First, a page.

Practice for about 30 seconds. For the best results, focus on your posture rather than speed.

8. Hip Abduction Side Kicks

hip abduction balance exercise for stroke patients
therapist sitting in chair moving leg for rehab exercise

This simple balance exercise for stroke patients focuses on side-to-side movements, which can help improve range of motion.

First, sit with your legs shoulder-width apart. Then, slightly raise your affected foot off the ground. You’ll almost immediately start to feel the pressure it places on your core and leg.

Kick your leg out to the side and then bring it back inwards. Repeat 20 times.

9. Toe Raises

toe raises to improve stability

Coordination in the feet is critical for improving your balance after stroke, and this exercise will help.

Start standing while using a chair or countertop to help keep you balanced. Slowly lift your toes up and lean back on your heels. Hold for a few seconds and then repeat 20 times.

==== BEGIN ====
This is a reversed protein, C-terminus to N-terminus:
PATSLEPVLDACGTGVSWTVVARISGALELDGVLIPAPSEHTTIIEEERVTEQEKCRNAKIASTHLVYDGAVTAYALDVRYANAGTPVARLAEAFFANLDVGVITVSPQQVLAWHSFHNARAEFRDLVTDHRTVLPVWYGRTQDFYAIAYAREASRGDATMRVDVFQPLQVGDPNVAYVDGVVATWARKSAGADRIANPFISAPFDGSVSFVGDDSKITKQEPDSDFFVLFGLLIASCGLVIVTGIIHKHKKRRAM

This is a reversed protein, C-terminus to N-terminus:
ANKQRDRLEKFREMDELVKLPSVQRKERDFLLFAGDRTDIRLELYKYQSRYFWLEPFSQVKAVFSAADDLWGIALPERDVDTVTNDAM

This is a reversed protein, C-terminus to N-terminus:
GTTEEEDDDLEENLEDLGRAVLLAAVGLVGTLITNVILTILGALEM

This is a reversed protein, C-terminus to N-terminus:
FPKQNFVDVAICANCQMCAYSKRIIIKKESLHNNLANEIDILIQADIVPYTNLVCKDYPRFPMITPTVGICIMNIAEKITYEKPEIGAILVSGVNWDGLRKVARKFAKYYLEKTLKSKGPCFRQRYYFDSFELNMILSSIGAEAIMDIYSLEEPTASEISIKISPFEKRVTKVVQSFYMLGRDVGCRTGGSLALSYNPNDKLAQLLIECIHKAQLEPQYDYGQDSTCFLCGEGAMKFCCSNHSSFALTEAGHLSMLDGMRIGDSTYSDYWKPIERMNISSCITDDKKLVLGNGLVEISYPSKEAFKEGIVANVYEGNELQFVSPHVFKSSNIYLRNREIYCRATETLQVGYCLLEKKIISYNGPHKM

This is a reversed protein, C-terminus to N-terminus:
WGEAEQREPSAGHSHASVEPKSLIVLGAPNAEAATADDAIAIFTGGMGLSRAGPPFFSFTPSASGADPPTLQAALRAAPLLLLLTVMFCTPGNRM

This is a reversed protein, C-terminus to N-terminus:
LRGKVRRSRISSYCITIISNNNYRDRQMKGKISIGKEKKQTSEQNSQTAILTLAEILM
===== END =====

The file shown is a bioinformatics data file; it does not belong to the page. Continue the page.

Notice how when your lower body leans back, you have to balance it out by positioning your upper body forward.

For another variation of this exercise, lift your heels instead of your toes and lean forward on the balls of your feet.

10. Wide-Based Gait Training

Wide-based gait training is the perfect balance exercise for stroke patients who want to improve their walking ability.

Stand with your legs far apart. A wider stance creates a more stable base to balance on.

Practice walking with this stance until comfortable. Then, gradually narrow the distance between your legs.

This is a great way to improve your gait without mobility aids.

11. Trunk Circles

trunk circles to improve stability after stroke
therapist leaning to the side in her chair

Trunk circles encourage you to engage various muscles in your upper body without moving your lower body, which makes it a great exercise for improving balance after stroke.

While seated, move your torso clockwise in circular motions. Focus on engaging your core muscles and feel free to use your hands for additional support.

Repeat 10 times and then change directions (counterclockwise).

12.  Tightrope Walk

This balance exercise for stroke patients will help you develop better control over your steps.

Place a long (7 or so feet) piece of tape or several shoelaces on the floor to create a straight line.